We've seen the Flex Duo on other Samsung ranges, such as the slide-in Samsung NE58K9850WG electric range and the freestanding Samsung NE59J7850WS electric range, and we've loved this feature every time. The Flex Duo isn't just an excellent addition for multitasking, but it's also great if you want to bake something like some frozen chicken tenders and you don't need the whole oven to do it. My only hangup is that you have to open the entire oven door if you need to get to the bottom compartment.

Another feature that's not readily apparent is the oven's ability to connect to your home Wi-Fi network. Once you're connected, you use the Samsung Home app (available on iOS and Android) to set oven temperature and cook times. You can also use the app to see if the cooktop is in use. I'm lukewarm about the app's practicality. It's helpful to check on your cooktop, especially if you're afraid someone might have accidentally left it on. But you can't control the cooktop through the app. And even though you can use the app to set the oven temperature, you still have to walk up to the oven and press start to accept the temperature you sent through the app. 

Cooking performance is respectable, but not record-breaking

This Samsung range will disappoint you if you're looking for an oven that will drastically cut the time you spend in front of the stove. However, its cook times during our performance tests were more than satisfactory. Let's take a look at how the average time it took the Samsung to boil 112 ounces of water compared to other gas ranges:

Large Burner Boil Test (Gas Models)

LG LDG4315ST 10.65Samsung NX58F5700 11.5Samsung NX58M6850S 11.63GE PGB911SEJSS 11.72KitchenAid KGRS306BSS 13.55LG LRG3085ST 15.17
Notes: Time to achieve rolling boil, in minutes

The NX58M6850S also lands in the middle of the pack when you look at how long it takes to bring six hamburger patties to an internal temperature of 145 degrees Fahrenheit. It took this oven an average of 17.83 minutes to complete this task. That wasn't necessarily a bad thing -- the burgers came out juicy and without much of a char because of the broiler's slow and steady pace.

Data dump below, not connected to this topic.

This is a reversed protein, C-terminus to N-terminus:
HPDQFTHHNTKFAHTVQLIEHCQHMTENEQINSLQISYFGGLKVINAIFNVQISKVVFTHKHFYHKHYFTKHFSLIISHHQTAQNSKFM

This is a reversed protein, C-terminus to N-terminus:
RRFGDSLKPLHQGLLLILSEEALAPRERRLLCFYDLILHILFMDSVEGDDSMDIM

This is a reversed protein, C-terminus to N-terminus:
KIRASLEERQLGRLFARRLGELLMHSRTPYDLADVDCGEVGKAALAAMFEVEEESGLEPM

Hamburger Broiling Test (Gas Models)

KitchenAid KGRS306BSS 14.62Samsung NX58F5700 16.25Kenmore 74343 16.57Samsung NX58M6850S 17.83LG LDG4315ST 17.97GE JGB700SEJSS 18.28
Notes: Time to achieve 145 degrees F, in minutes

The NX58M6850S excels at baking multiple racks of biscuits evenly, thanks to its two convection fans. I was surprised at just how well the gas oven was able to circulate heat so that 24 biscuits that I baked across two baking sheets consistently cooked to nearly identical levels of brownness.

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I baked the biscuits in the pictures on the left at the same time, with the biscuits on the top left baking on a higher rack. The pictures at the right show a representation of their color. Biscuits toward the front of the oven were a little darker, but the biscuits were fairly close in brownness overall.

Tyler Lizenby/CNET

That evenness was apparent when I baked a single rack of biscuits without the convection fan. However, it was clear that you'd need to give your baked goods a bit of extra time if you're not using the convection fan. Just take a look at how light this tray of biscuits turned out:

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Tyler Lizenby/CNET

Final thoughts

At nearly $1,700, this Samsung range is more than you'd typically expect for a freestanding gas stove. But its dependable cooking performance and Flex Duo insert make this appliance a worthwhile investment for your kitchen.


Samsung NX58M6850S

Score Breakdown

Design 9Features 8Usability 8Performance 8